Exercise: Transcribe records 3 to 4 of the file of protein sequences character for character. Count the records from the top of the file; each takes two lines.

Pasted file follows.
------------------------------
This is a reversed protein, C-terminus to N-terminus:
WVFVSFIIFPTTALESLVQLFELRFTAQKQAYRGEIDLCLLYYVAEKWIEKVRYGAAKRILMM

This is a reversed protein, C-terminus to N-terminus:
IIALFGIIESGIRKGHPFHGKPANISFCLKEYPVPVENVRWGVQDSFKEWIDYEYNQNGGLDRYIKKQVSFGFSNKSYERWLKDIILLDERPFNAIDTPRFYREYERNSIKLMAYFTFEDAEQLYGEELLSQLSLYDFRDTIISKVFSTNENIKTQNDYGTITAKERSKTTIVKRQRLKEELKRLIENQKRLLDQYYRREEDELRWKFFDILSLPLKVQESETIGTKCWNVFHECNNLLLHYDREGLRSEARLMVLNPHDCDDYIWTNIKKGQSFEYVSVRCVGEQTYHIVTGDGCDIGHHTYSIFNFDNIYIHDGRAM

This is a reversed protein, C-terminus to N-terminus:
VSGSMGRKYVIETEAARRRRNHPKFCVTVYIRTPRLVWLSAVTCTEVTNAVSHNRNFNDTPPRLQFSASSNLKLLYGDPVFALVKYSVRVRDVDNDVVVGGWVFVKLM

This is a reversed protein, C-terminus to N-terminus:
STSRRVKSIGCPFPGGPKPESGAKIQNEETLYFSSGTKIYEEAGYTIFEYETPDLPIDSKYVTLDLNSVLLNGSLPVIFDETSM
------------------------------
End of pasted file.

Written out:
This is a reversed protein, C-terminus to N-terminus:
VSGSMGRKYVIETEAARRRRNHPKFCVTVYIRTPRLVWLSAVTCTEVTNAVSHNRNFNDTPPRLQFSASSNLKLLYGDPVFALVKYSVRVRDVDNDVVVGGWVFVKLM

This is a reversed protein, C-terminus to N-terminus:
STSRRVKSIGCPFPGGPKPESGAKIQNEETLYFSSGTKIYEEAGYTIFEYETPDLPIDSKYVTLDLNSVLLNGSLPVIFDETSM